I did the move to my winter wardrobe a few weeks ago, after reading the writing on the wall. AKA getting a bit cold. It turns out that not listening to your mother about washing your wool jumpers in a kind of…careful way renders them unwearable. She is a clever lady, my mother, and she did an excellent job of mothering and one example of that is she told me to hand wash your woollens in a special mild liquid soap and then you gently stretch them back into place and lay them on a towel to let them dry. I heard her, I did it a few times, then I got bored of it and thought ‘If They (The Man, that is) can send a bloke to the moon then surely They can make washing machines and detergents work in a harmonious way to not ruin my Bella Freud jumpers’.
Reader, it seems that They have not managed to work out this particular sartorial sweet spot and so if you chuck your jumpers into the wash with all manner of pissy boy’s pyjamas, muddy rugby socks and diaphanous silks then some things don’t survive. My jumpers are now very small. They can only fit the boys aged ten and under. I remember with a bit of wide-eyed shame that last winter these jumpers were just as ruined and just as tiny but I wore them anyway. I was either very thin (unlikely) or I was so pleased not to be postpartum anymore with that lagging inability to fit things that I reckon I probably just shoved those tiny jumpers on anyway and to hell with the red welts around the elbow joints where your arms sort of refuse to bend and the accidental crop top situation every time your arms venture higher than your ears. I mean, all power to me.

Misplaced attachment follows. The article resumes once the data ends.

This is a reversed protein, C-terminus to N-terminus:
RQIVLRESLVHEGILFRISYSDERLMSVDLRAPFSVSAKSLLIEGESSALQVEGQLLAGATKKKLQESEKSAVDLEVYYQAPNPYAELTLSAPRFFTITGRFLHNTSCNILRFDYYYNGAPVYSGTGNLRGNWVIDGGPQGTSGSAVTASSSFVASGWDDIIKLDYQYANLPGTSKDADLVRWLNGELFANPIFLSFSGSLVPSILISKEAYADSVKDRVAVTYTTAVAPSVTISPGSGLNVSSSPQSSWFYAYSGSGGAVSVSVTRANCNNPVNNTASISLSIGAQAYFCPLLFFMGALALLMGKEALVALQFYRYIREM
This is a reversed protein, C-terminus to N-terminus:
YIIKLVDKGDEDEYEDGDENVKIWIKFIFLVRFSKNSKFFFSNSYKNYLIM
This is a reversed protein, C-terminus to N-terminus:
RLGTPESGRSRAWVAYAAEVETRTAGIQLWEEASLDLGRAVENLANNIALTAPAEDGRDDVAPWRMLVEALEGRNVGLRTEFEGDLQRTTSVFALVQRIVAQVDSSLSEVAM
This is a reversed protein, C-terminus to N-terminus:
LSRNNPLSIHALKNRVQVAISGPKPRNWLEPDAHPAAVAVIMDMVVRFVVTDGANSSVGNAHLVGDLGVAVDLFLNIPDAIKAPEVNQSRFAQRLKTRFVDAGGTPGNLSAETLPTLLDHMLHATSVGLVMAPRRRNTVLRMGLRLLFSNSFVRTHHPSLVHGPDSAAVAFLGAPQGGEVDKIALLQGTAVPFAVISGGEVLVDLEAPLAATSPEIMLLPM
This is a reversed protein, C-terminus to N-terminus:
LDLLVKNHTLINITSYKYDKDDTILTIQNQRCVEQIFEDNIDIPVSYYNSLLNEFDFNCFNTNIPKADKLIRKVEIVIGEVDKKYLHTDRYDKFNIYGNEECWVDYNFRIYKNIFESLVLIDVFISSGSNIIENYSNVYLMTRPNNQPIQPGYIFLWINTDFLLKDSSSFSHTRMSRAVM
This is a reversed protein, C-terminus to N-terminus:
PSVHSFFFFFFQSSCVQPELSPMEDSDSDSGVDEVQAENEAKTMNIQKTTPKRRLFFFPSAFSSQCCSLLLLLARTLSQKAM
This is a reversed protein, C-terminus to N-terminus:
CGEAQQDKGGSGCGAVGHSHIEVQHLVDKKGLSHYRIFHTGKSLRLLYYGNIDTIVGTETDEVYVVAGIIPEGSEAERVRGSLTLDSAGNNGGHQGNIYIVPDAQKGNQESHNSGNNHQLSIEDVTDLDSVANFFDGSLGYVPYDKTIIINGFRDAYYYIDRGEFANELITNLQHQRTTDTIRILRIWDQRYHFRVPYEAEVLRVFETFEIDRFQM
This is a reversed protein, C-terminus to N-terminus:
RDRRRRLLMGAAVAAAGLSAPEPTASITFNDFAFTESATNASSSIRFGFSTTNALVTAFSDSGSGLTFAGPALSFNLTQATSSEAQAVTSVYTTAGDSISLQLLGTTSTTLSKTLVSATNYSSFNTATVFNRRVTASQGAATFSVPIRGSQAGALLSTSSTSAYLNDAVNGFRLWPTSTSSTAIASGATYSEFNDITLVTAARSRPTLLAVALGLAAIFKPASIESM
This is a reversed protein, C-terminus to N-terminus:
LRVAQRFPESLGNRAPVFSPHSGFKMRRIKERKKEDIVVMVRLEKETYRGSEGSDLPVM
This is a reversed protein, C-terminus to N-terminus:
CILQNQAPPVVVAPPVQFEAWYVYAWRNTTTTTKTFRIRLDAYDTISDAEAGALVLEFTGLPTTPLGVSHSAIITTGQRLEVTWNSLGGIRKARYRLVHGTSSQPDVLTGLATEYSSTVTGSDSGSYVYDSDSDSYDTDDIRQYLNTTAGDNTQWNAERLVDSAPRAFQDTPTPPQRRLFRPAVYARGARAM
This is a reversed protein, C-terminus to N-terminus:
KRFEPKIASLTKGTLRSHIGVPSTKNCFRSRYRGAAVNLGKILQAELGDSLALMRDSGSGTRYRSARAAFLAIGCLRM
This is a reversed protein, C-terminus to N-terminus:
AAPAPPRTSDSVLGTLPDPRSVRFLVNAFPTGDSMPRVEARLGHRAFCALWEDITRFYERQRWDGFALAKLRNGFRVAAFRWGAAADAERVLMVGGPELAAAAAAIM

But now, the jumpers look just a bit wrong and so what is a sustainably-minded lady to do? Particularly when the weather in this country is all nice and mild for so long and you just wear flattering dresses and t-shirts until one day it changes and you only have about a three day window to wear your eclectic and carefully-curated-from-eBay-and-sample-sales-over-a-long-time jacket/blazer collection and then BAM it’s time for coats and jumpers.
Coats and jumpers. Great, sure, yes. There is magic in a leopard print coat (I am still relying on my Stella McCartney £1250 coat which was reduced to £150 in a magnificent Selfridges sale triumph) or my dusky pink Whistles dropped shoulder cocoon coat or my vintage rabbit fur number or even my boring but quite useful leather biker jacket worn with a scarf. (I don’t own any proper scarves really because they make me feel like I am asphyxiating and/or itchy but in my mind I have a lovely collection). Anyway. What do you do? Long time readers will know I am a terrible clothes snob and cannot just buy any old jumper. It needs to have something expensive about it. A cashmere element or a high price tag or some quirky zhoug about it. And of course you can’t go to the High Street for jumpers in the correct size anymore because: